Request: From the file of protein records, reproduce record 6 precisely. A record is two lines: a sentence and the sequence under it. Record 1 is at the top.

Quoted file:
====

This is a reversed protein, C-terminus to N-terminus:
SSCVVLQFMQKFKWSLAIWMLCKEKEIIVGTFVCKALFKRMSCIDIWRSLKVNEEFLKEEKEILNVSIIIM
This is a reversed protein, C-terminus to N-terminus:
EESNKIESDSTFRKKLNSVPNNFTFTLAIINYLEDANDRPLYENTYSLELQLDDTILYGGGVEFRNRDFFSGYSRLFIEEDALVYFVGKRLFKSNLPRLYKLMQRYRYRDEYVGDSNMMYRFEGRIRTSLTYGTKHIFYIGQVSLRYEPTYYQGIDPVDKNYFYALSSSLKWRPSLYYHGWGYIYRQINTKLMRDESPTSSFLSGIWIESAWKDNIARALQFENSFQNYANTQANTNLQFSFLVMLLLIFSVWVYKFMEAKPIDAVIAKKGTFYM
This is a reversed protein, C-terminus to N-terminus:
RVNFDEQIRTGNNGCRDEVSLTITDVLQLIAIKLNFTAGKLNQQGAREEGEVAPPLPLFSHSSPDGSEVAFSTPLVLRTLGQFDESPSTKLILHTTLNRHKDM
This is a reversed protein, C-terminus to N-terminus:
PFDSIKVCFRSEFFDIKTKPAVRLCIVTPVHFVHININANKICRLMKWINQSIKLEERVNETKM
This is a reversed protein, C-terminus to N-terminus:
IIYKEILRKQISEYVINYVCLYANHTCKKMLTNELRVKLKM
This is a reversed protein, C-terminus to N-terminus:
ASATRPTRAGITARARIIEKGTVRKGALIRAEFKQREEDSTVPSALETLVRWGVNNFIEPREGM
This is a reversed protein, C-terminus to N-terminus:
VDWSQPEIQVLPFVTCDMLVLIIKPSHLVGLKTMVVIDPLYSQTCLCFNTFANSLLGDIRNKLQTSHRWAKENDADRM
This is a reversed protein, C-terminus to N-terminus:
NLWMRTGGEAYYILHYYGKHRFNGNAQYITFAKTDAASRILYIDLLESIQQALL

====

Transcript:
This is a reversed protein, C-terminus to N-terminus:
ASATRPTRAGITARARIIEKGTVRKGALIRAEFKQREEDSTVPSALETLVRWGVNNFIEPREGM